Now, get out there and crush it.

Open Qualifying Series kicks off with Aussie Open

By Golf Channel DigitalNovember 21, 2017, 4:24 pm

The 147th Open is nearly eight months away, but there are still major championship berths on the line this week in Australia.

The Open Qualifying Series kicks off this week, a global stretch of 15 event across 10 different countries that will be responsible for filling 46 spots in next year's field at Carnoustie. The Emirates Australian Open is the first event in the series, and the top three players among the top 10 who are not otherwise exempt will punch their tickets to Scotland.

In addition to tournament qualifying opportunities, the R&A will also conduct four final qualifying events across Great Britain and Ireland on July 3, where three spots will be available at each site.

Here's a look at the full roster of tournaments where Open berths will be awarded:

Emirates Australian Open (Nov. 23-26): Top three players (not otherwise exempt) among top 10 and ties

Joburg Open (Dec. 7-10): Top three players (not otherwise exempt) among top 10 and ties

SMBC Singapore Open (Jan. 18-21): Top four players (not otherwise exempt) among top 12 and ties

Mizuno Open (May 24-27): Top four players (not otherwise exempt) among top 12 and ties

HNA Open de France (June 28-July 1): Top three players (not otherwise exempt) among top 10 and ties

The National (June 28-July 1): Top four players (not otherwise exempt) among top 12 and ties

Dubai Duty Free Irish Open (July 5-8): Top three players (not otherwise exempt) among top 10 and ties

The Greenbrier Classic (July 5-8): Top four players (not otherwise exempt) among top 10 and ties

Aberdeen Standard Investments Scottish Open (July 12-15): Top three players (not otherwise exempt) among top 10 and ties

John Deere Classic (July 12-15): Top player (not otherwise exempt) among top five and ties

Stock Watch: Lexi, Justin rose or fall this week?

By Ryan LavnerNovember 21, 2017, 2:36 pm

Each week on, we’ll examine which players’ stocks and trends are rising and falling in the world of golf.


Jon Rahm (+9%): Just imagine how good he’ll be in the next few years, when he isn’t playing all of these courses for the first time. With no weaknesses in his game, he’s poised for an even bigger 2018.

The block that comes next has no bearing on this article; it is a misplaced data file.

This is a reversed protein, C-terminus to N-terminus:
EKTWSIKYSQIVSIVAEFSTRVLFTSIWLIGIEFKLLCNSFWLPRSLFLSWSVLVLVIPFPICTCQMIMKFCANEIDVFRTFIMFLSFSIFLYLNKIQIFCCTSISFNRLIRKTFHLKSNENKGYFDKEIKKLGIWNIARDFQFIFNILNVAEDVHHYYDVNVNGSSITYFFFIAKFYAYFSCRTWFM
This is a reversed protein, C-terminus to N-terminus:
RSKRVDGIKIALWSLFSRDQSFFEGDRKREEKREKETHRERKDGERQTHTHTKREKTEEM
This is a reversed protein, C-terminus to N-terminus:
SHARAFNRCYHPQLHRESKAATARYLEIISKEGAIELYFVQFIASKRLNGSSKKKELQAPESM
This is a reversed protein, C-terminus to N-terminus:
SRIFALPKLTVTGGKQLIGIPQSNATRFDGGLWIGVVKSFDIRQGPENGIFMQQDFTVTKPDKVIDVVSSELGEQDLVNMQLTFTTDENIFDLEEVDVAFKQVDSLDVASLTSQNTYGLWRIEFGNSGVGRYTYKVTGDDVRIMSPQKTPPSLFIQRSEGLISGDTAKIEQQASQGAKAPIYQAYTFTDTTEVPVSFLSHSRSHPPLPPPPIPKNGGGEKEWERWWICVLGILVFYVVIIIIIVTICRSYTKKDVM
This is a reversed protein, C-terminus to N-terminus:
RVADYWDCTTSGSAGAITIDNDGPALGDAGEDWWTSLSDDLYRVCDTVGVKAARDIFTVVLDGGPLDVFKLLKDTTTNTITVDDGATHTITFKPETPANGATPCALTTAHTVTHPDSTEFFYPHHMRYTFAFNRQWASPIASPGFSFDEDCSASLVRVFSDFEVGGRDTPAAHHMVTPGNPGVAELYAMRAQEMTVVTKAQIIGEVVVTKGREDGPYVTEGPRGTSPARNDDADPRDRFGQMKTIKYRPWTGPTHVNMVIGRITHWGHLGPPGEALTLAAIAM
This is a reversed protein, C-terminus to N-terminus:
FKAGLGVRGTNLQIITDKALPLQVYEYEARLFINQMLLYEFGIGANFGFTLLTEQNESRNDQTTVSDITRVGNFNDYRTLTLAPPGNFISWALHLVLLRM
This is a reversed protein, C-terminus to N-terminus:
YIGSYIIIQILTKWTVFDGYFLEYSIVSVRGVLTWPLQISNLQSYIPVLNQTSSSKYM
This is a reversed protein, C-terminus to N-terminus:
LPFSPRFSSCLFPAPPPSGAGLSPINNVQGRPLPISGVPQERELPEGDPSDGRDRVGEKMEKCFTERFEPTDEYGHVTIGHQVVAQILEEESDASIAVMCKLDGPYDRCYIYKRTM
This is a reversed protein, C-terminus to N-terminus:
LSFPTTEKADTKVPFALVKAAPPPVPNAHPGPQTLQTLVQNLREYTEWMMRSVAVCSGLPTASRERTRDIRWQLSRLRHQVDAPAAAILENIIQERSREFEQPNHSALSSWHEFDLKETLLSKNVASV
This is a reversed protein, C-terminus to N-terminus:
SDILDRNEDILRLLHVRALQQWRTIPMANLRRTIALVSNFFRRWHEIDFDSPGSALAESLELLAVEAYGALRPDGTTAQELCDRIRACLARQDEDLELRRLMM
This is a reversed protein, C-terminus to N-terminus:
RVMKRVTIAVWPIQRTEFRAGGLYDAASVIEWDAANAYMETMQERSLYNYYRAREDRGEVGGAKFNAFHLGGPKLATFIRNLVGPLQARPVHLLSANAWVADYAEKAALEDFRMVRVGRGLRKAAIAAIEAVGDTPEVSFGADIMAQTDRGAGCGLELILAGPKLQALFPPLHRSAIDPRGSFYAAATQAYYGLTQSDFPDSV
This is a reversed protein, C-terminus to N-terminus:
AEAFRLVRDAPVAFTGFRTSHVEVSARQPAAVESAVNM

Austin Cook (+7%): From Monday qualifiers to Q-School to close calls on the, it hasn’t been an easy road to the big leagues. Well, he would have fooled us, because it looked awfully easy as the rookie cruised to a win in just his 14th Tour start.

Ariya (+6%): Her physical tools are as impressive as any on the LPGA, and if she can shore up her mental game – she crumbled upon reaching world No. 1 – then she’ll become the world-beater we always believed she could be.  

Tommy Fleetwood (+4%): He ran out of gas in Dubai, but no one played better on the European Tour this year than Fleetwood, Europe’s new No. 1, who has risen from 99th to 18th in the world.   

Lexi (+1%): She has one million reasons to be pleased with her performance this year … but golf fans are more likely to remember the six runners-up and two careless mistakes (sloppy marking at the ANA and then a yippy 2-footer in the season finale) that cost her a truly spectacular season.


J-Rose (-1%): Another high finish in Dubai, but his back-nine 38, after surging into the lead, was shocking. It cost him not just the tournament title, but also the season-long race.  

Hideki (-2%): After getting blown out at the Dunlop Phoenix, he made headlines by saying there’s a “huge gap” between he and winner Brooks Koepka. Maybe something was lost in translation, but Matsuyama being too hard on himself has been a familiar storyline the second half of the year. For his sake, here’s hoping he loosens up.

Golf-ball showdown (-3%): Recent comments by big-name stars and Mike Davis’ latest salvo about the need for a reduced-flight ball could set up a nasty battle between golf’s governing bodies and manufacturers.

DL3 (-4%): Boy, the 53-year-old is getting a little too good at rehab – in recent years, he has overcome a neck fusion, foot injury, broken collarbone and displaced thumb. Up next is hip-replacement surgery.

LPGA Player of the Year (-5%): Sung Hyun Park and So Yeon Ryu tied for the LPGA’s biggest prize, with 162 points. How is there not a tiebreaker in place, whether it’s scoring average or best major performance? Talk about a buzzkill.

Titleist's Uihlein fires back at Davis over distance

By Golf Channel DigitalNovember 21, 2017, 12:59 am

Consider Titleist CEO Wally Uihlein unmoved by Mike Davis' comments about the evolution of the golf ball – and unhappy.

In a letter to the Wall Street Journal, the outlet which first published Davis' comments on Sunday, Uihlein took aim at the idea that golf ball distance gains are hurting the sport by providing an additional financial burden to courses.

"Is there any evidence to support this canard … the trickle-down cost argument?” he wrote (via “Where is the evidence to support the argument that golf course operating costs nationwide are being escalated due to advances in equipment technology?"